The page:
The Constitutional Court of the Czech Republic determined that foreigners without official employment or permanent residence are not entitled to free medical care. The decision was reached May 24th and came about after a proposal by the City Court of Prague and the District Court of Prague 6 to change the law based on its potential for discrimination.

The issue arose after two pregnant Ukrainian women were unable to pay their medical bills. The Constitutional Court came to this decision, saying they did not see discrimination in the current compulsory medical insurance law.

“The right to protect health is really given to everyone, both citizens and foreigners who live in our territory. However, do not confuse it with the right to free health care. It relies only on participants in the compulsory health insurance system – Czech citizens, foreigners with permanent residence and officially employed foreigners,” according to the court’s verdict.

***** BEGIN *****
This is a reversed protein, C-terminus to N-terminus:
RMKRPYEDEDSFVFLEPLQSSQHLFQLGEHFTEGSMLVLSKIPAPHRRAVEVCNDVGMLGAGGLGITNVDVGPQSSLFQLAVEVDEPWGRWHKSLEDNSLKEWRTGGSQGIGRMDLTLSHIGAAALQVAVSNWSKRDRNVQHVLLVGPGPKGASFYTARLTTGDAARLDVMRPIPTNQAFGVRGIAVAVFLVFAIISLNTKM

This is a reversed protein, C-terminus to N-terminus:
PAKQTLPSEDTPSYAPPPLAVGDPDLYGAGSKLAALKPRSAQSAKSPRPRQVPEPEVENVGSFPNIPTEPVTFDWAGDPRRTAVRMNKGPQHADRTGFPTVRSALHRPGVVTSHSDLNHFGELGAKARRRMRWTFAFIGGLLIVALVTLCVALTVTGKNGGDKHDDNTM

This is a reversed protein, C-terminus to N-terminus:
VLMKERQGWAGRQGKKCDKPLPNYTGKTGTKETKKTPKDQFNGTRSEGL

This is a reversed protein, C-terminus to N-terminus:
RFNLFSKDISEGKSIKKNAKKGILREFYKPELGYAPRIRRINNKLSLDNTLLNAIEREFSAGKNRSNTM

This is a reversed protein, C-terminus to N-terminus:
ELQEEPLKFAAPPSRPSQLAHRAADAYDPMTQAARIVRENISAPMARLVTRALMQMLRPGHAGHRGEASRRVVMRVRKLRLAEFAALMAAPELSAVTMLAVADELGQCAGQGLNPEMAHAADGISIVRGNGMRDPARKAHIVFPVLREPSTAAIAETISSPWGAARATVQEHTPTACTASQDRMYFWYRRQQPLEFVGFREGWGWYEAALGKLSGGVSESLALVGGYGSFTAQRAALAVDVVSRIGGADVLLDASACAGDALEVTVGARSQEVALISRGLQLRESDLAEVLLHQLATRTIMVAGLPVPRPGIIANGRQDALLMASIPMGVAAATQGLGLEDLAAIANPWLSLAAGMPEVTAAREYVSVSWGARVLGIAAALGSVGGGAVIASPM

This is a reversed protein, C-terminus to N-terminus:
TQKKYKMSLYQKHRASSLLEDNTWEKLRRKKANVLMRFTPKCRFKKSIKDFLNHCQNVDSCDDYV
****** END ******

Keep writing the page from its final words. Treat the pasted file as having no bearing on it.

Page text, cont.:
One of the Ukrainian women in question was insured, however, her newborn son was not. When her child faced a life-threatening condition, she signed a contract charging her 700,000 CZK.

The other woman had a labor contract, but was bedridden after pregnancy related complications and had to stay in the hospital on a long-term basis. Her contract expired during her pregnancy, and without a permanent residence, she was not refused medical coverage. After refusing to pay, the medical institution sued her, despite being granted permanent residence only three months later.


While discrimination may be in question, the present healthcare law does not address certain circumstances. Paying for foreigners’ healthcare is a heavy burden, but the extent to which foreigners in need are rejected may be too harsh. While complex, in the context of women and children, it is an ethical issue as well as economic.